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Oct 2010
albuquerque, NM
Posts: 5

thanks for the advice! I'll just let it sit here then and stare impatiently at the fermenter. That should make it go faster...

 
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Old 10-30-2010, 05:45 PM   #7
mrkeeg
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Mar 2005
Sundre, AB
Posts: 224
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... and always remember that answers to your questions here are likely to be correct, but not necessarily the ONLY correct answer (ie... everything is subject to opinion)

1)Fermentation time: Depending on the beer, the fermentation conditions, and personal preference for aging it, this can vary. The shortest possible time is about 2 weeks before bottling, however, count on a month and your beer will generally taste better by then.

2) Oh my god, what the heck do I do with the hydrometer?
- did it come in a little package or storage container? Leave it there.

3) primary/secondary: also a matter of opinion. A few threads can be found on the subject.
- The argument for using a secondary is that it gets your beer off of the trub (the yeast and beer by-products that settle out into a gunk on the bottom), which some believe results in a cleaner tasting beer. Also, if your primary is plastic and secondary is glass, some believe they get less exposure to air in the glass secondary.
- The argument for NOT using a secondary is that it is less work, and you eliminate the chance of oxidizing or contaminating your beer during transfer.

 
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Old 11-01-2010, 04:01 AM   #8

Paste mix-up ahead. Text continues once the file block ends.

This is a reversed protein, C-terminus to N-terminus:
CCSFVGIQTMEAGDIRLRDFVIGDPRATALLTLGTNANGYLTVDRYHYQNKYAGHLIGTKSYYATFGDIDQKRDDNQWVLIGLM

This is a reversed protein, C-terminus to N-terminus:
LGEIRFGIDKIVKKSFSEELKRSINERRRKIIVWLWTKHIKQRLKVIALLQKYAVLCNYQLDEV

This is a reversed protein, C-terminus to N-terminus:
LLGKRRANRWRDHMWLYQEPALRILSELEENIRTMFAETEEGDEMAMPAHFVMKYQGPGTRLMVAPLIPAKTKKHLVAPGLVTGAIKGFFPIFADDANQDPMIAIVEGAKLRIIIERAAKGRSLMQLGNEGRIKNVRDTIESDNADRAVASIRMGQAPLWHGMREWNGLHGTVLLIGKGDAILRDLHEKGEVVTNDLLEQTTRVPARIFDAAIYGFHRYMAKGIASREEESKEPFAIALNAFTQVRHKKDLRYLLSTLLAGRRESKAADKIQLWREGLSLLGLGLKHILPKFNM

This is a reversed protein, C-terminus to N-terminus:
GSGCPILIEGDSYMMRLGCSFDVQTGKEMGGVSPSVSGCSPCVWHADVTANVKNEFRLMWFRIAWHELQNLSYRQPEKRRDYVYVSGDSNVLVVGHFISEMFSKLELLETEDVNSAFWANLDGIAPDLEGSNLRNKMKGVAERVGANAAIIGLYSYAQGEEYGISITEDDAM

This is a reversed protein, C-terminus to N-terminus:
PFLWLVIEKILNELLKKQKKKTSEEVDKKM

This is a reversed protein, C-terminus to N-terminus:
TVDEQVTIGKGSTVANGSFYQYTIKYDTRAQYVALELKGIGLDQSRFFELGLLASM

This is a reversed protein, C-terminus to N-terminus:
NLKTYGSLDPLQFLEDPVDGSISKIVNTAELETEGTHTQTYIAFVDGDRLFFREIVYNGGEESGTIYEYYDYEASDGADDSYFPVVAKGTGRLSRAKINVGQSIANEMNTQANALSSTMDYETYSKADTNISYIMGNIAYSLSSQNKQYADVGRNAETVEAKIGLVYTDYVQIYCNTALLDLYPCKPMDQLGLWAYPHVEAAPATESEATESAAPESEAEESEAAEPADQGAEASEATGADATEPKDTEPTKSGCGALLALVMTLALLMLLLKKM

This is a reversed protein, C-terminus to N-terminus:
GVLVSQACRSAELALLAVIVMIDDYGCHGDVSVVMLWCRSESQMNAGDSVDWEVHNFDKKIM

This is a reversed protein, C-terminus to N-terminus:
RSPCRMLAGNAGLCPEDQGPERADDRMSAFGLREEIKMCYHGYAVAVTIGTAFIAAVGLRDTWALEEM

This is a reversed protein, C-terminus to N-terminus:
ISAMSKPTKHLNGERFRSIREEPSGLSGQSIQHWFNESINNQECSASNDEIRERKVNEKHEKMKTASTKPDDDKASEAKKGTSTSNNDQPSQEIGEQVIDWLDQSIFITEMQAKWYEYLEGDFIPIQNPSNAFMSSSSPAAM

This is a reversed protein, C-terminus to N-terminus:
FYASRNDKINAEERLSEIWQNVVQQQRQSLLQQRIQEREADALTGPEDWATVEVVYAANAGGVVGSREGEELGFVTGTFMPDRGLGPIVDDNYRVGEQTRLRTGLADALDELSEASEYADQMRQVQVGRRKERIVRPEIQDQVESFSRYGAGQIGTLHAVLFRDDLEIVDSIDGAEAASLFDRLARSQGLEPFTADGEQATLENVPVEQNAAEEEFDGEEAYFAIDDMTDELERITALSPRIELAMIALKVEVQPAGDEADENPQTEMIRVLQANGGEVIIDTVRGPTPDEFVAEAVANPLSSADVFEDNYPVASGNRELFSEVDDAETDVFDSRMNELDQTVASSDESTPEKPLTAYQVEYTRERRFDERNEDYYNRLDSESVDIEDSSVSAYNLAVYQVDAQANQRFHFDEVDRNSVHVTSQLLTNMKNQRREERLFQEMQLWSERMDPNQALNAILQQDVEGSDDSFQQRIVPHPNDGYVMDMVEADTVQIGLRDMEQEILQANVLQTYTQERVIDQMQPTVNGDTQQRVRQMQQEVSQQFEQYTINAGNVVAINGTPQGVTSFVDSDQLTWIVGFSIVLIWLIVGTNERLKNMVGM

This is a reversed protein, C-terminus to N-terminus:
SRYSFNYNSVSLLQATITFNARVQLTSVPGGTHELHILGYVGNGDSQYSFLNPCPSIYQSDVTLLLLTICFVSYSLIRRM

faustie
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Oct 2010
albuquerque, NM
Posts: 5

those are all awesome points as well I'll be delighted if the beer turns out beer-y. if it doesn't taste vile, I'll be even more elated ^_^ I'll be sure to post how it turns out tho, if anyone is still interested in a week or so!

 
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Old 11-01-2010, 03:16 PM   #9
PanzerBanana
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Feb 2010
Elkhart, IN
Posts: 406
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I would like to mention the value of using a blow-off tube rather than trusting the airlock to withstand primary fermentation.

My very first batch was a kit, and the airlock worked just fine. My first original batch on the other hand. I'm glad I opted for the blow-off tube from the start. As by the next day the batch was bubbling right through the hose. British Ale yeast is very active. At least it is for me. hehe
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Old 11-26-2010, 06:33 PM   #10
faustie
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Oct 2010
albuquerque, NM
Posts: 5

so far so good! i took everyone's advice and let the beer sit for 3 weeks. I've since opened up the fermenter with great trepidation only to find...beer! tada! I added in the sugar that came with my kit and have since bottled it up, with 1 week to go until it is hopefully carbonated. I ended up losing almost a gallon of beer in the process however, as I did not have enough bottles. I tried to accumulate the remaining 20 or so that I needed before bottling, but that's just way too much beer for me lol. Anyway, i just wanted to say thanks to those of you that gave me advice, it looks like in a week I'll be able to sit back and toast you guys! Cheers!